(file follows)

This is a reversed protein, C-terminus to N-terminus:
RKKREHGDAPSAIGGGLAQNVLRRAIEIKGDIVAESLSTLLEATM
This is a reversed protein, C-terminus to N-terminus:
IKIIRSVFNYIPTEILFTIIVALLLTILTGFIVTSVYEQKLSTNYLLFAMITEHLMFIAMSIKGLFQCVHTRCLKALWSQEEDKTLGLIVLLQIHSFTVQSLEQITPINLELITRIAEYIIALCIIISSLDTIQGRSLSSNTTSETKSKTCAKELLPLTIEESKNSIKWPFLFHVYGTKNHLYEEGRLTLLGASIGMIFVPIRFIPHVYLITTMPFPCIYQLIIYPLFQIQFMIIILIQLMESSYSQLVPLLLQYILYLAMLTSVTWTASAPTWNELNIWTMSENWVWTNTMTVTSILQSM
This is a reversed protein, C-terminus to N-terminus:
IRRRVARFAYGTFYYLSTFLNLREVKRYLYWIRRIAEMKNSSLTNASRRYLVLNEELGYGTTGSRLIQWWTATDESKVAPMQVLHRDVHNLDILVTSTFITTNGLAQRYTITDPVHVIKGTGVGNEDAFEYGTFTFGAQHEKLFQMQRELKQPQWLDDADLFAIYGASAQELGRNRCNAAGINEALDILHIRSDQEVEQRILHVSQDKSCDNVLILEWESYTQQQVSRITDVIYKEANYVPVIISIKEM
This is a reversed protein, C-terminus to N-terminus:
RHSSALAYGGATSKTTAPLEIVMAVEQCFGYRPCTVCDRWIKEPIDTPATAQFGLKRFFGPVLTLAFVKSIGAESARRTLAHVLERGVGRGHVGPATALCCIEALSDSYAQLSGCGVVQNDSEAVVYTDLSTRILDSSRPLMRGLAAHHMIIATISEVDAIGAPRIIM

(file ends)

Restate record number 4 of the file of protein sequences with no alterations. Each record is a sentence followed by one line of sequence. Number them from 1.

This is a reversed protein, C-terminus to N-terminus:
RHSSALAYGGATSKTTAPLEIVMAVEQCFGYRPCTVCDRWIKEPIDTPATAQFGLKRFFGPVLTLAFVKSIGAESARRTLAHVLERGVGRGHVGPATALCCIEALSDSYAQLSGCGVVQNDSEAVVYTDLSTRILDSSRPLMRGLAAHHMIIATISEVDAIGAPRIIM